By Frank Newman on 12th November 2016
On the eve of the US election, I was talking with some young school kids who assured me that if Donald Trump was elected he would release scary clowns into local communities. It did not surprise me that they would think that, given how bizarre the campaign had been.
It’s stating the obvious to say Donald Trump’s win was historic. It’s actually staggering from various perspectives, but 2016 has been a year of historical outcomes (e.g. Brexit).
2016 has thrown out the “How to” book on politics and a new rule book has yet to written, or even understood. What we do know is Trump defied every convention, every commentator, every pollster, and most politicians (even some in his own party). Everyone seemed to get it wrong, apart from Trump who remained staunch. What can we expect from Donald Trump?
Trump’s 100 Day Plan, released in October, indicates busy times ahead. Some of those plans are:
• Withdraw from the Trans-Pacific Partnership.
• Lift the restrictions on the production of $50 trillion dollars’ worth of job-producing American energy reserves, including shale, oil, natural gas and clean coal.
• Cancel billions in payments to U.N. climate change programmes.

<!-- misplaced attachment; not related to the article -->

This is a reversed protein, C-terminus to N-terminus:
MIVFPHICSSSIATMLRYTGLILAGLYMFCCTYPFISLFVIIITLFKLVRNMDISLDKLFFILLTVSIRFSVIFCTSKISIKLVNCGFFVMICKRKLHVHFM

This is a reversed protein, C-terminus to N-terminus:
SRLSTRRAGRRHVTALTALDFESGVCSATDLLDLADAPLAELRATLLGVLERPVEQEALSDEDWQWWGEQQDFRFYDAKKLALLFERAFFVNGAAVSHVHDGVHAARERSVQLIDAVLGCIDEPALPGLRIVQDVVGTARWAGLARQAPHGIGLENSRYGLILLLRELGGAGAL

• Implement a plan to grow the economy 4% per year and create 25 million new jobs. This would include massive tax cuts. A middle-class family with 2 children will get a 35% tax cut. The current number of brackets will be reduced from 7 to 3, and tax forms will likewise be greatly simplified. The business rate will be lowered from 35 to 15 percent, and the trillions of dollars of American corporate money overseas could be brought back at a 10 percent rate.
• Initiate a $1 trillion spending programme on infrastructure investment over 10 years.
These are just a few of many bold promises, and the effects will reverberate internationally. Some are predicting the borrow and spent approach will place upward pressure on interest rates, which would flow through to our mortgage market.
It will be interesting to see if Trump’s fellow Republicans in the Senate and Congress have the courage to follow his lead or if they bind his hands and feet – they, after all, are politicians and part of the establishment that Trump has railed against and has promised to fix – “Drain the swamp”, in his words.
Trump’s influence is likely to extend much further than the US. Next year there are some critical elections in Europe – the Netherlands, Germany, France. The repercussions for a united Europe should Angela Merkel’s Christian Democratic Union party lose power are very significant.
These are interesting times and entertaining times.